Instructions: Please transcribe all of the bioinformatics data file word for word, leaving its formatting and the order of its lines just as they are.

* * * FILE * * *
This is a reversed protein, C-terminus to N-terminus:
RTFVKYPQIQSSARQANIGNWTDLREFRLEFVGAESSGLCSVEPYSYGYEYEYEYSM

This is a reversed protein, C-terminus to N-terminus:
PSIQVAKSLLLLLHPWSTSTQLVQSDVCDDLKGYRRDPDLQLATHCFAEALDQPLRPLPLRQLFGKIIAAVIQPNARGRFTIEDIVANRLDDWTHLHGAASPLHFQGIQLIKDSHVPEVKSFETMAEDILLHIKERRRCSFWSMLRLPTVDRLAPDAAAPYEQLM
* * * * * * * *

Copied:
This is a reversed protein, C-terminus to N-terminus:
RTFVKYPQIQSSARQANIGNWTDLREFRLEFVGAESSGLCSVEPYSYGYEYEYEYSM

This is a reversed protein, C-terminus to N-terminus:
PSIQVAKSLLLLLHPWSTSTQLVQSDVCDDLKGYRRDPDLQLATHCFAEALDQPLRPLPLRQLFGKIIAAVIQPNARGRFTIEDIVANRLDDWTHLHGAASPLHFQGIQLIKDSHVPEVKSFETMAEDILLHIKERRRCSFWSMLRLPTVDRLAPDAAAPYEQLM